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Comparison of reproductive strategies and raiding behaviour in facultative and obligatory slave-making ants: the case of Formica sanguinea and Polyergus rufescens

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A review of field and laboratory research concerning raiding behaviour, mating strategies and colony founding in Formica sanguinea and Polyergus rufescens (respectively facultative and obligatory parasites of the Serviformica species) is presented. The analysis and comparison of these crucial and peculiar moments in the life cycle of dulotic colonies may be a valid tool to clarify the evolutionary origins of slavery in ants.¶Concerning the reproductive behaviour, F. sanguinea females mate only in nuptial flights. P. rufescens females mate on the ground around their natal nest, or return to a dulotic colony after mating flights and wait for a raid, or mate directly during a raid. Moreover, field observations suggest that F. sanguinea adopts a strategy similar to the "male aggregation syndrome", whereas P. rufescens mating strategy can be considered similar to the "female calling syndrome". In the field, newly-mated queens of both slave-makers participate in raiding swarms: following a slave raid is an advantageous strategy to locate and invade host nests and to establish a new dulotic colony.¶For colony formation, F. sanguinea presents a great variety of possible strategies (independent foundation and dependent foundation including alliance, adoption, usurpation, and brood sack). This provides evidence of a behavioural plasticity that confirms its nature as a facultative parasite. On the contrary, P. rufescens depends only on usurpation, during which the Dufour's gland contents seem to play a crucial role in the appeasement of the residents of the target colony.¶Also the raiding behaviour of F. sanguinea is less specialized than that shown by P. rufescens. In fact, in the obligatory slave-maker the important role of scouts in the organization of slave-raids is confirmed, which are rapid and effective. By contrast, raids of F. sanguinea may be regarded as a continuation and expansion of common foraging and predatory activity, as predicted by Darwin's hypothesis for the origin and evolution of slavery in ants. Nevertheless, the intraspecific raids conducted by P. rufescens emphasize also the important role of territorial competition as evolutive cause of dulosis.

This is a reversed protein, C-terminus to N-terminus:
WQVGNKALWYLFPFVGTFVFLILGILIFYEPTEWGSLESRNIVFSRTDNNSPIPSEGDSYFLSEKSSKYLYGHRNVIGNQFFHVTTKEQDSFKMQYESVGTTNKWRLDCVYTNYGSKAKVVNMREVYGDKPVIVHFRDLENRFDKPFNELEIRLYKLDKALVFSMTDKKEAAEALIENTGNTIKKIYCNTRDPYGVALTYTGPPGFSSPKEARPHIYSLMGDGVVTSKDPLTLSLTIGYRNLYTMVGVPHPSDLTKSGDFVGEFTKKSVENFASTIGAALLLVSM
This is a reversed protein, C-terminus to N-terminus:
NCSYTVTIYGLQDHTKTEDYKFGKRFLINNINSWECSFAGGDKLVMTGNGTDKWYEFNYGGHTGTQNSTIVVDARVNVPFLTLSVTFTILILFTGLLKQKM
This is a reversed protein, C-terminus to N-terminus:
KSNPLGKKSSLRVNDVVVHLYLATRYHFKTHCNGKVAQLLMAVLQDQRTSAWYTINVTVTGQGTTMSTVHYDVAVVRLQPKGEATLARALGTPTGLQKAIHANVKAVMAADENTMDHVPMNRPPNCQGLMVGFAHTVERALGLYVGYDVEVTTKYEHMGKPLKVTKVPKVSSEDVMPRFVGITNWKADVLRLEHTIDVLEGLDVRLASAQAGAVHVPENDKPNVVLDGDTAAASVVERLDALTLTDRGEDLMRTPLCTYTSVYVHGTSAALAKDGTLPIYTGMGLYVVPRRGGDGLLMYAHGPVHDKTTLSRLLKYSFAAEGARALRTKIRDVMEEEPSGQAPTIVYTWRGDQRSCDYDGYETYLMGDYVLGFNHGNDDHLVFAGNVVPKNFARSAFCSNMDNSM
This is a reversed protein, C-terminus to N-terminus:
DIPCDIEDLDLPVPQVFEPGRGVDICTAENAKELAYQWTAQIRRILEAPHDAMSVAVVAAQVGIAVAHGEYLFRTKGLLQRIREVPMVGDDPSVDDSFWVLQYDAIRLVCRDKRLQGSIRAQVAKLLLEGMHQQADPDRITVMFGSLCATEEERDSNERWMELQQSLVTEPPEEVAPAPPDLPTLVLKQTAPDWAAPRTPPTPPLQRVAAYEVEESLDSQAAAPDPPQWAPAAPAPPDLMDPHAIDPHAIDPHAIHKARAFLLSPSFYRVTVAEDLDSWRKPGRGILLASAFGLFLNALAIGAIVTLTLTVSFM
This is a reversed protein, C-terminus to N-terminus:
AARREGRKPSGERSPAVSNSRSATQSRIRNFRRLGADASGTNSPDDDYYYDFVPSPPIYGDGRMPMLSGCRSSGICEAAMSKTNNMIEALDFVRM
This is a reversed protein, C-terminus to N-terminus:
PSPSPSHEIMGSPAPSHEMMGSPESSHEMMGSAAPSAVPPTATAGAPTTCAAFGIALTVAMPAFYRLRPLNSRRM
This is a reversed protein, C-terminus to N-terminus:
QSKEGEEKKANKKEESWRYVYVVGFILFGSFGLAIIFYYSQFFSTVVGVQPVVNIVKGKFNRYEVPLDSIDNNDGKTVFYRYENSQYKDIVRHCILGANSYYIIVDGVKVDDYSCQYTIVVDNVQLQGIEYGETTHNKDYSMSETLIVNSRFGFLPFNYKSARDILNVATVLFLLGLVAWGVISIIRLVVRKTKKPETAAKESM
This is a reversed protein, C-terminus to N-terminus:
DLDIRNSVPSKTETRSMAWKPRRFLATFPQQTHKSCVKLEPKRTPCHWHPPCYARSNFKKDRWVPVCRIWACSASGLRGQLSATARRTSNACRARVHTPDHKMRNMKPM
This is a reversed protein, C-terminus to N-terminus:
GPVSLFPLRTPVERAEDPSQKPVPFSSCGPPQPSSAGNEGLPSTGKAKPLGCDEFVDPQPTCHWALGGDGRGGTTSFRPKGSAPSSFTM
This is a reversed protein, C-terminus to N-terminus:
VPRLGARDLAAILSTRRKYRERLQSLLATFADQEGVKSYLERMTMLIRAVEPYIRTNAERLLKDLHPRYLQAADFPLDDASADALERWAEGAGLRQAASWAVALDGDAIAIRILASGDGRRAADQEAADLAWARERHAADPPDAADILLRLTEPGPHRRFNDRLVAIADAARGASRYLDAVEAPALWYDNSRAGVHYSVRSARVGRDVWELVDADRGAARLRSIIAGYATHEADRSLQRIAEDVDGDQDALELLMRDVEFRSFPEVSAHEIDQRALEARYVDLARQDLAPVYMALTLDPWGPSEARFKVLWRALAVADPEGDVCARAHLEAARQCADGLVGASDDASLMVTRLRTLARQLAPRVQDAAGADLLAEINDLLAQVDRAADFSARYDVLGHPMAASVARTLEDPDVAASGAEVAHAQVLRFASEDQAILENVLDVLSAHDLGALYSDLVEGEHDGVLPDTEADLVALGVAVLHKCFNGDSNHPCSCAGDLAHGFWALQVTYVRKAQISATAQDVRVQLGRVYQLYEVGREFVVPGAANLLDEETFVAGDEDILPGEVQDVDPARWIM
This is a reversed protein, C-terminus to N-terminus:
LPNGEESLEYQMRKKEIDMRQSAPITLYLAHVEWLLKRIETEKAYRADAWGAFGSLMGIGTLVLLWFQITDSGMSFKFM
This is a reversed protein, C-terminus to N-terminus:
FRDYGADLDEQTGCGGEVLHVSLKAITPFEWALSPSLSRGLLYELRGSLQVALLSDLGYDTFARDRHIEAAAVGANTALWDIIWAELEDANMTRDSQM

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Received 7 March 2001; revised 6 June 2001; accepted 14 June 2001.

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Mori, A., Grasso, D., Visicchio, R. et al. Comparison of reproductive strategies and raiding behaviour in facultative and obligatory slave-making ants: the case of Formica sanguinea and Polyergus rufescens. Insectes soc. 48, 302–314 (2001).

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